Is there a downside to strong communities? Would you believe the answer is yes?
Before you unsubscribe to this blog, please hear me out. Community is a positive force for all humankind. It existed before things like marketing, design and brands ever did. We need community. Without it—we would wither away and die. But strong communities can also have a negative side effect. Sometimes we're all guilty of clinging to our communities—rarely leaving them for "outside world" perspectives and viewpoints. We can become inwardly focused and exclusive as opposed to inclusive. We're all vulnerable to this, including yours truly.
So I've been thinking about Information Architects—a discipline that boasts one of the most vibrant communities around. Boxes and Arrows recently featured a thought provoking write up about the discipline, which challenged Information Architects to examine themselves and the external perception of the field. At first, I cheered—I thought "somebody within the IA community actually had the guts to say this". But the more I thought about it—the more empathetic I became to the practitioners. I eventually realized that we're all going through similar experiences which call for self examination—most of our professions seem to be evolving these days. Things are changing so rapidly within the industry that looking to our communities for support makes perfect sense.
Here's the bit that stood out for me in the piece:
- IAs are history. They used to be cool, but they got caught on a few irrelevant issues, and have lost their chance to gain and hold a central position in today’s information environment.
- IAs are insular. They are unfamiliar with, and indifferent to, things going on outside the world of wireframes, facet analysis and web analytics.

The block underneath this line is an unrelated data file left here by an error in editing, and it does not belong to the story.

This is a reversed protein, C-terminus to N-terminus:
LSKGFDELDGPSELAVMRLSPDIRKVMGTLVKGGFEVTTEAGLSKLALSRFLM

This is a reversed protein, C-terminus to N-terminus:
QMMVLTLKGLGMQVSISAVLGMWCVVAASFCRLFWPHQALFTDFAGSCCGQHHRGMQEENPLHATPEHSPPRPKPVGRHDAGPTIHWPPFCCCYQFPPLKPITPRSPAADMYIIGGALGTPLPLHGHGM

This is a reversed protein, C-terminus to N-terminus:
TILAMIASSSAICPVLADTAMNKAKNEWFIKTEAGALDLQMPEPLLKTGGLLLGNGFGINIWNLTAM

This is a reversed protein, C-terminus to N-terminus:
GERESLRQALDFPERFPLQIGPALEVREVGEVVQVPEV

- IAs are shallow. They may be flashy and indeed intelligent, but they don’t think deeply about things, and they have failed to reach the subterranean profundity that other fields have attained.
For the full context you'll have to read the entire post. But I'd like to take a page from Roger von Oech's book and turn this particular excerpt upside down for a moment. What if the statement read something like this:
- IAs have substance. They may be intelligent and thoughtful, but they really know how reach deep levels of insight that other fields would love to emulate.
- IAs are inclusive. They are keenly curious about things going on outside of their immediate discipline and make efforts to include others into their practice.
- IAs are the future. The future is digital and deeply rooted useful and usable. IA's get this in spades and are well positioned to influence other disciplines in the pursuit of creating meaningful experiences that deliver value.
Now that makes me look at the discipline in a whole different way. In fact, if you take a look at "ia" upside down, you'll see an exclamation point—could there be something to get excited about in all of this? An opportunity? Maybe communities don't have a downside—but rather an upside downside. And it also makes me realize that strong communities are more important than ever. After all, an unexamined community is not worth being a part of.